In Houston, where five openly LGBT candidates were running as Democrats for City Council, only two won.

Outside Atlanta, in Doraville, Georgia, an openly gay City Councilman, Joseph Geierman, didn’t win enough votes to capture the mayor’s office, but he did win the most in a four-person field and garnered enough to force a December 3 run-off against the incumbent mayor.

Of the 112 openly LGBT candidates that won, 105 were running for local office. The field included 67 men, 44 women (including six trans women), and one non-binary candidate.

The national Victory Fund said 80 of the candidates it endorsed won Tuesday night. The organization said it directed more than $420,000 to its endorsed candidates.

“We are building a pipeline of out LGBTQ leaders at every level of government,” said Annise Parker, president of the LGBTQ Victory Fund and former mayor of Houston.

Other highlights among Tuesday’s results:
✭ In a Seattle City Council race, openly gay candidate Egan Orion appears to have beaten an incumbent in District 3. Orion, a gay activist and former organizer of Seattle’s Pride parades, told local news outlets that he was “really frustrated” that the corporate giant Amazon supported his campaign through a political action committee that gave half a million dollars to his bid. Orion said he felt the large donation to his campaign was “unnecessary” and “massive outside spending” violates the goals of district elections and democracy vouchers, according to KUOW News.

✭ In the Texas House district outside Houston, lesbian Eliz Markowitz was the only Democrat and the top vote-getter among six candidates. But now she’ll have to run against just one of those Republicans for the heavily-Republican 28th District seat. The runoff will take place in December.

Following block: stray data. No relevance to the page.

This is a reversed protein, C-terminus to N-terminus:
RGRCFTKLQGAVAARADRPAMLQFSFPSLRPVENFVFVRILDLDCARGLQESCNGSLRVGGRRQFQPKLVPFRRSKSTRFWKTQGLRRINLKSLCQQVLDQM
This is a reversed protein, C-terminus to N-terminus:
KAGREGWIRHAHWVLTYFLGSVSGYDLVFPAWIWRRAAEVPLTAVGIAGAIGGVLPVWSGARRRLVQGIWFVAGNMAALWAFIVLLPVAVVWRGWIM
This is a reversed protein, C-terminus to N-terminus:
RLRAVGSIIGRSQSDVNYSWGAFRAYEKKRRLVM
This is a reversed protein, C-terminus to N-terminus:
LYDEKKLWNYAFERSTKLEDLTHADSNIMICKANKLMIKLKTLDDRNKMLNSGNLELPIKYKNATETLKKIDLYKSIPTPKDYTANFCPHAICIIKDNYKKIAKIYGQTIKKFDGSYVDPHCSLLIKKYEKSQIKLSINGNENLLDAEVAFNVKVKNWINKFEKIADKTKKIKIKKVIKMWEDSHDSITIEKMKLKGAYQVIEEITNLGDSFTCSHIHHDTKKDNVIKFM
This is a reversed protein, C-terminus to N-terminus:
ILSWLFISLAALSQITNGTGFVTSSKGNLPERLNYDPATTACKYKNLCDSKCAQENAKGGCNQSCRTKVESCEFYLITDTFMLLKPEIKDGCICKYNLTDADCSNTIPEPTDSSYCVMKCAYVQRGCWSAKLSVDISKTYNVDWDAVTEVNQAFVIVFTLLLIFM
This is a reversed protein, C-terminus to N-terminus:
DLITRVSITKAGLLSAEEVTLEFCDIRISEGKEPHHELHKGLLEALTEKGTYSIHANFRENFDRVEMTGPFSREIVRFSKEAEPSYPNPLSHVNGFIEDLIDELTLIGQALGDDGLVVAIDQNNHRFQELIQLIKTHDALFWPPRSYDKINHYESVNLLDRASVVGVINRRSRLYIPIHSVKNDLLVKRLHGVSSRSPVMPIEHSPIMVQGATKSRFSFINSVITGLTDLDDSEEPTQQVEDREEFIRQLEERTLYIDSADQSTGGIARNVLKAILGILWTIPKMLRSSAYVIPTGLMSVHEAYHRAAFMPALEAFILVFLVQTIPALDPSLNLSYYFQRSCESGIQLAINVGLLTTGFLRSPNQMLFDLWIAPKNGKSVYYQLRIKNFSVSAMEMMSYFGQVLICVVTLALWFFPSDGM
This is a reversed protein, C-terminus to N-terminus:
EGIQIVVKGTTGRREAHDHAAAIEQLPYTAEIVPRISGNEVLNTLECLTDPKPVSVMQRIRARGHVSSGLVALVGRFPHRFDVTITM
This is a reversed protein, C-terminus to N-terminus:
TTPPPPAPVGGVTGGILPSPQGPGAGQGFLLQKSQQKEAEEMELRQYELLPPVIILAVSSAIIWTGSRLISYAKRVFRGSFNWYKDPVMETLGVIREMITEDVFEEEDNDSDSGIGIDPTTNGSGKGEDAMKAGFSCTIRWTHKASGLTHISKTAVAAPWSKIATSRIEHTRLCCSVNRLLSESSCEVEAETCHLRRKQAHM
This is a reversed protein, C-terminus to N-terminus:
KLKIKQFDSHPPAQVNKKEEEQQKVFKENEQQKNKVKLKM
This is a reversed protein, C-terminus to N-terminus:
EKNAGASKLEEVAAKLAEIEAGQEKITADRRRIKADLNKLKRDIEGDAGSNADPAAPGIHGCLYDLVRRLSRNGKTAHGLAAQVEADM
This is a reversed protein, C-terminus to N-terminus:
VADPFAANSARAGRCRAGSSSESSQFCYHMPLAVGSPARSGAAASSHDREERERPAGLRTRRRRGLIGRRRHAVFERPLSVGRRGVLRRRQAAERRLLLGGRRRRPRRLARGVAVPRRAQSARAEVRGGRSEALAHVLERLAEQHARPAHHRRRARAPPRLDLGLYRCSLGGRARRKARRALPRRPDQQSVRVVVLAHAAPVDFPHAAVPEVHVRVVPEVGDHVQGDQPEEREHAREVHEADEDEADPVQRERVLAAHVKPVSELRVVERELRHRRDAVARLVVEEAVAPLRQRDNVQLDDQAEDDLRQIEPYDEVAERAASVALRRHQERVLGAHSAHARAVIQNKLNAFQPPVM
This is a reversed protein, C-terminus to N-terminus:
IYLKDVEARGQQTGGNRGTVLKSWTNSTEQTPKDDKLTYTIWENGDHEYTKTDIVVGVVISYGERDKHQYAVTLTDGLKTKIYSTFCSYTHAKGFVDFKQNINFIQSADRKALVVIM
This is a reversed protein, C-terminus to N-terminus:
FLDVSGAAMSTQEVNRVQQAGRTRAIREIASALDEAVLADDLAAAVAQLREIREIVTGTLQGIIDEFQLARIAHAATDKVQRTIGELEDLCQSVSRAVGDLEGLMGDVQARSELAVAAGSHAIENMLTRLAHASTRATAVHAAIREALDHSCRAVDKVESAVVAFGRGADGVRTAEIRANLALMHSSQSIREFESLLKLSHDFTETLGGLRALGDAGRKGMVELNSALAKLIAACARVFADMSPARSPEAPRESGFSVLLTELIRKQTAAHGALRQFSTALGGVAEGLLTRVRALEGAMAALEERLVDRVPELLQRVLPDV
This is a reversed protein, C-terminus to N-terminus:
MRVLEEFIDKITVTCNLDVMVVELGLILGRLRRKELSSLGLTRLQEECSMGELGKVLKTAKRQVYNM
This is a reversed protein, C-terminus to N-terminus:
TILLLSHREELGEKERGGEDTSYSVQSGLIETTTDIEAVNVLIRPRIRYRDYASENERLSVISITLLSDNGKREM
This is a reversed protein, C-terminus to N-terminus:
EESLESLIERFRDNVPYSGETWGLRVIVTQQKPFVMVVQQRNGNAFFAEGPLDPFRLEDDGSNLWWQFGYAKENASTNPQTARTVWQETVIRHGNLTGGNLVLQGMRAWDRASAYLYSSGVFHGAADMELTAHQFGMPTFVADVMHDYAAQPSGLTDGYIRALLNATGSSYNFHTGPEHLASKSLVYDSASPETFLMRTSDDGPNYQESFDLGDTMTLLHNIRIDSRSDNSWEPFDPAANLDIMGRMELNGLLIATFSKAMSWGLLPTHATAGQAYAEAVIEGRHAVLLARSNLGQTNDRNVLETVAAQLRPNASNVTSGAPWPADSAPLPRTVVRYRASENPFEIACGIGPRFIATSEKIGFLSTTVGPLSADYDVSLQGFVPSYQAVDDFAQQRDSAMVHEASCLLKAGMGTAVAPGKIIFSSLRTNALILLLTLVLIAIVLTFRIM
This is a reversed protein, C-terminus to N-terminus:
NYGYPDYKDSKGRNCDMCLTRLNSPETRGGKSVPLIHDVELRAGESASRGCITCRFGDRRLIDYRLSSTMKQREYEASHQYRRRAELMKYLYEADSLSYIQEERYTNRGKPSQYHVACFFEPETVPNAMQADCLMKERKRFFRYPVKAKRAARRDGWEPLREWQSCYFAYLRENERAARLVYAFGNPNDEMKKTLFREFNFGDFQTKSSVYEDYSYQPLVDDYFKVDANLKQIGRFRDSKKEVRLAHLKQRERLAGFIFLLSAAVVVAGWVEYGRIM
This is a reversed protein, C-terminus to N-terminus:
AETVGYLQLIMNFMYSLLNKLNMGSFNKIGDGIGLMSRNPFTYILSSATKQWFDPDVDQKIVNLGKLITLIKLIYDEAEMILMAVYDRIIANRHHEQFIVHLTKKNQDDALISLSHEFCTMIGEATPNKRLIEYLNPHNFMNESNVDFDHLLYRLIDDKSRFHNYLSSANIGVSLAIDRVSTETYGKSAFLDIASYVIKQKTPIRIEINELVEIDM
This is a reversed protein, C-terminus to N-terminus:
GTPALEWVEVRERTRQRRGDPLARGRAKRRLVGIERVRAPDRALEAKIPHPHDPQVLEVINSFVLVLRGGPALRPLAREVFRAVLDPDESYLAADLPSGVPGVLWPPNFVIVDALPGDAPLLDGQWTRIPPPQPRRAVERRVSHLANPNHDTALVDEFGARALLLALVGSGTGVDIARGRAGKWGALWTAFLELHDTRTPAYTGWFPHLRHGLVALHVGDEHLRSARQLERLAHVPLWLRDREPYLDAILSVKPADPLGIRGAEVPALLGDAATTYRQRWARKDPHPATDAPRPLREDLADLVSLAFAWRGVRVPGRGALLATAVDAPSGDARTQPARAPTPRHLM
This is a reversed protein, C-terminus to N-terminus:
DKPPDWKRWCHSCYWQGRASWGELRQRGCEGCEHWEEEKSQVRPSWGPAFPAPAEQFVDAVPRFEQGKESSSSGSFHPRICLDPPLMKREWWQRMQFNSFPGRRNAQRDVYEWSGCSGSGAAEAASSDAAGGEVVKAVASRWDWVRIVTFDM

✭ Former Florida State Rep. David Richardson will meet an opponent in a runoff for a seat on the Miami Beach Commission. Richardson came up just one point short of reaching enough votes to win the seat Tuesday. Richardson won 49 percent of the vote; his runoff opponent won 38 percent.

✭ In tiny Carrboro, N.C., openly lesbian Mayor Lydia Lavelle won re-election unopposed, and openly gay newcomer Damon Seils won one of three seats on the town’s Board of Aldermen — coming in second out of five candidates. In nearby Hillsborough, openly gay incumbent Matt Hughes came in first out of four candidates running for three seats on the Board of Commissioners.

✭ In Newton, Mass., transgender candidate Holly Ryan was unopposed for a seat on the city council, making her the first transgender woman to win election to public office in the 11th-most populated city in the state. Prior to running for office, Ryan served as the LGBT liaison for two mayors.

The Victory Fund estimates there are 765 openly LGBT elected officials nationwide. Parker said, “Americans are understandably focused on the 2020 presidential and congressional elections, but the LGBTQ candidates who won tonight will arguably have a greater impact on the everyday lives of their constituents.”